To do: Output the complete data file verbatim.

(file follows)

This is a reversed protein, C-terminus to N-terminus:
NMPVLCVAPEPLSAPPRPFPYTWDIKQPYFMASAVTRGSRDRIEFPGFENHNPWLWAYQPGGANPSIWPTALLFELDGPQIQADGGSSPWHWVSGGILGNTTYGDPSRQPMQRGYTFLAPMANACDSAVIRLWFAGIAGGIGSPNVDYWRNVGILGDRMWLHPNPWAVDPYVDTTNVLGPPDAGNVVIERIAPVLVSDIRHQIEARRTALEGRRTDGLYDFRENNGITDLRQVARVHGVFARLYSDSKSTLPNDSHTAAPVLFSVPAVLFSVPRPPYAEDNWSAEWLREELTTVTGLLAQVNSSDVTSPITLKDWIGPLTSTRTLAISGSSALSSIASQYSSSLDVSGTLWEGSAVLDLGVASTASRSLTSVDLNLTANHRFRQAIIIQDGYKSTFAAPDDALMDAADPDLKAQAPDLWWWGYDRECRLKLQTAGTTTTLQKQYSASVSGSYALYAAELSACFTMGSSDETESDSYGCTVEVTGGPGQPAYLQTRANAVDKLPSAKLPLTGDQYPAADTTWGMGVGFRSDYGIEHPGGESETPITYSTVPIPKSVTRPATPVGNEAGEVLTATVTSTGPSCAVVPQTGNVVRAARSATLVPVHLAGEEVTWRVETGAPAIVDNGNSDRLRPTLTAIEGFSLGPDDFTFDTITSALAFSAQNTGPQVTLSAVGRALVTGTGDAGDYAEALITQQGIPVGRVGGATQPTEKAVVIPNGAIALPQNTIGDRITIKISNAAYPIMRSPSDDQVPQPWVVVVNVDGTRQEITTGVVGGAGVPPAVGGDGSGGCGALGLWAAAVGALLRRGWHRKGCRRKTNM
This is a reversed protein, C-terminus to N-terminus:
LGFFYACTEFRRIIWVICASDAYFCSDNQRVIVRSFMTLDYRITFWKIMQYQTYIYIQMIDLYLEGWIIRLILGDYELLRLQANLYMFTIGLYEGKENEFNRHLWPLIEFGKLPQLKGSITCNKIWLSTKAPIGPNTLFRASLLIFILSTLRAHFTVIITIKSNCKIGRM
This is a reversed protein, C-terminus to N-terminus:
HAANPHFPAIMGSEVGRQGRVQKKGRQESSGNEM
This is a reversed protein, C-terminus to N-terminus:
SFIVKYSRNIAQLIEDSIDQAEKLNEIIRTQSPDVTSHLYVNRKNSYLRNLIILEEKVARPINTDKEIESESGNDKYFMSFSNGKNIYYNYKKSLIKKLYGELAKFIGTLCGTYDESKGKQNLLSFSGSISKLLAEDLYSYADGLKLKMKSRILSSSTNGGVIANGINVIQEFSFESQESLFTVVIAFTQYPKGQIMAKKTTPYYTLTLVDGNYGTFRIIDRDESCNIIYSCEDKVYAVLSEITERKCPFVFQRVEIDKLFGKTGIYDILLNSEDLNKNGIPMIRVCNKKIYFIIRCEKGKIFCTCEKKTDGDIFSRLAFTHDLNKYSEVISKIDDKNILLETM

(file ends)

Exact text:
This is a reversed protein, C-terminus to N-terminus:
NMPVLCVAPEPLSAPPRPFPYTWDIKQPYFMASAVTRGSRDRIEFPGFENHNPWLWAYQPGGANPSIWPTALLFELDGPQIQADGGSSPWHWVSGGILGNTTYGDPSRQPMQRGYTFLAPMANACDSAVIRLWFAGIAGGIGSPNVDYWRNVGILGDRMWLHPNPWAVDPYVDTTNVLGPPDAGNVVIERIAPVLVSDIRHQIEARRTALEGRRTDGLYDFRENNGITDLRQVARVHGVFARLYSDSKSTLPNDSHTAAPVLFSVPAVLFSVPRPPYAEDNWSAEWLREELTTVTGLLAQVNSSDVTSPITLKDWIGPLTSTRTLAISGSSALSSIASQYSSSLDVSGTLWEGSAVLDLGVASTASRSLTSVDLNLTANHRFRQAIIIQDGYKSTFAAPDDALMDAADPDLKAQAPDLWWWGYDRECRLKLQTAGTTTTLQKQYSASVSGSYALYAAELSACFTMGSSDETESDSYGCTVEVTGGPGQPAYLQTRANAVDKLPSAKLPLTGDQYPAADTTWGMGVGFRSDYGIEHPGGESETPITYSTVPIPKSVTRPATPVGNEAGEVLTATVTSTGPSCAVVPQTGNVVRAARSATLVPVHLAGEEVTWRVETGAPAIVDNGNSDRLRPTLTAIEGFSLGPDDFTFDTITSALAFSAQNTGPQVTLSAVGRALVTGTGDAGDYAEALITQQGIPVGRVGGATQPTEKAVVIPNGAIALPQNTIGDRITIKISNAAYPIMRSPSDDQVPQPWVVVVNVDGTRQEITTGVVGGAGVPPAVGGDGSGGCGALGLWAAAVGALLRRGWHRKGCRRKTNM
This is a reversed protein, C-terminus to N-terminus:
LGFFYACTEFRRIIWVICASDAYFCSDNQRVIVRSFMTLDYRITFWKIMQYQTYIYIQMIDLYLEGWIIRLILGDYELLRLQANLYMFTIGLYEGKENEFNRHLWPLIEFGKLPQLKGSITCNKIWLSTKAPIGPNTLFRASLLIFILSTLRAHFTVIITIKSNCKIGRM
This is a reversed protein, C-terminus to N-terminus:
HAANPHFPAIMGSEVGRQGRVQKKGRQESSGNEM
This is a reversed protein, C-terminus to N-terminus:
SFIVKYSRNIAQLIEDSIDQAEKLNEIIRTQSPDVTSHLYVNRKNSYLRNLIILEEKVARPINTDKEIESESGNDKYFMSFSNGKNIYYNYKKSLIKKLYGELAKFIGTLCGTYDESKGKQNLLSFSGSISKLLAEDLYSYADGLKLKMKSRILSSSTNGGVIANGINVIQEFSFESQESLFTVVIAFTQYPKGQIMAKKTTPYYTLTLVDGNYGTFRIIDRDESCNIIYSCEDKVYAVLSEITERKCPFVFQRVEIDKLFGKTGIYDILLNSEDLNKNGIPMIRVCNKKIYFIIRCEKGKIFCTCEKKTDGDIFSRLAFTHDLNKYSEVISKIDDKNILLETM